Professor Sultan Mahmud, Director of Healthcare, BT

At its core, the NHS is made by the people who work within it, helping to keep things going just like a beating heart. Today, technology is the pacemaker for supporting connectivity and communication, working to deliver important information between staff and health services, streamlining communications at an optimal rate, and synchronising the beat of workers. Following the Covid-19 pandemic, digital transformation efforts have come a long way, reducing cultures of resistance to digital change. 74% of NHS workers see a positive relationship between technology, care and quality of work, driving a willingness to embrace innovation.

However, healthcare organisations are facing considerable pressures, and these are further exacerbated by technology performance issues that can trigger additional stress for frontline workers. For example, one in four (24%) NHS employees have reverted to older processes due to connectivity issues and 42% feel staff burnout is a barrier to further innovation. Simply put, many deployments are not delivering the benefits promised and a new process is required to ensure the everyday challenges end-users face are prioritised just as much as the bigger, headline issues. When this is achieved, we improve tech’s performance and usability, and allow NHS workers to focus on what’s important.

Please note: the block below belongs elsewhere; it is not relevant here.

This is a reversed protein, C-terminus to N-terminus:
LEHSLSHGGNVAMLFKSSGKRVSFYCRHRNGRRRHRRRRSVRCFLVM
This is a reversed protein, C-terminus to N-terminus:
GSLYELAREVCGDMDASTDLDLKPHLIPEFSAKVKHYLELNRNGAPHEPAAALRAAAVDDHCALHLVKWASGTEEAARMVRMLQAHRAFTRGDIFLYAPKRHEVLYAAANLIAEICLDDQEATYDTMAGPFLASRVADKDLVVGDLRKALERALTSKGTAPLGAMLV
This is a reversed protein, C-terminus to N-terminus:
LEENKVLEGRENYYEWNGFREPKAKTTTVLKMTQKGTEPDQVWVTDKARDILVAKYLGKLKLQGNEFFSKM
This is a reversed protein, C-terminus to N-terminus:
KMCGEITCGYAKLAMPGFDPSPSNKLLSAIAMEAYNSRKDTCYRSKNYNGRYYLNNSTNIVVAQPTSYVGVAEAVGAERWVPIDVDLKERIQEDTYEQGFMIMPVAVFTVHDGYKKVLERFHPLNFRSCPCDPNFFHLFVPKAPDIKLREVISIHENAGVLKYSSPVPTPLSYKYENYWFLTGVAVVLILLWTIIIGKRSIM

As a proud and trusted partner of the NHS, we know that there’s more to adopting technology than just its deployment. Achieving real-world successes means taking a collaborative grass-roots approach to best inform the development of intuitive solutions to support staff. With this in mind, BT’s Healthcare team surveyed 197 staff at 136 different NHS and Integrated Care System organisations within the NHS, to understand the appetite and opportunity for digital innovation, as well as unpick current pain points to overcome.

Steadfast infrastructures

It is imperative any form of operation or healthcare procedure is managed carefully and meticulously. Naturally, with all change there is risk of complications, and it’s inevitable a rehabilitation period is needed for the body to adjust and recover. Similarly, when it comes to digital transformation projects, BT’s whitepaper reveals obstacles and compatibility issues appearing between legacy systems and new technology solutions.

A digitally enhanced healthcare service is typically characterised by the seamless analysis and sharing of data. However, evidence suggests friction is felt across NHS departments. Among respondents with insights into patient data access and transmission, 41% cite data as isolated in inoperable systems, limiting the interchange of information, whilst 75% note a lack of existing skills and resources is standing in the way of digital progression.

Often adding to these obstacles is departments and buildings not having the right infrastructure in place. For the NHS, poor tech foundations are exacerbating problems for an already stretched service. Investment is required to provide a solid footing on which to build and take advantage of the latest smart technology which can be successfully overlayed.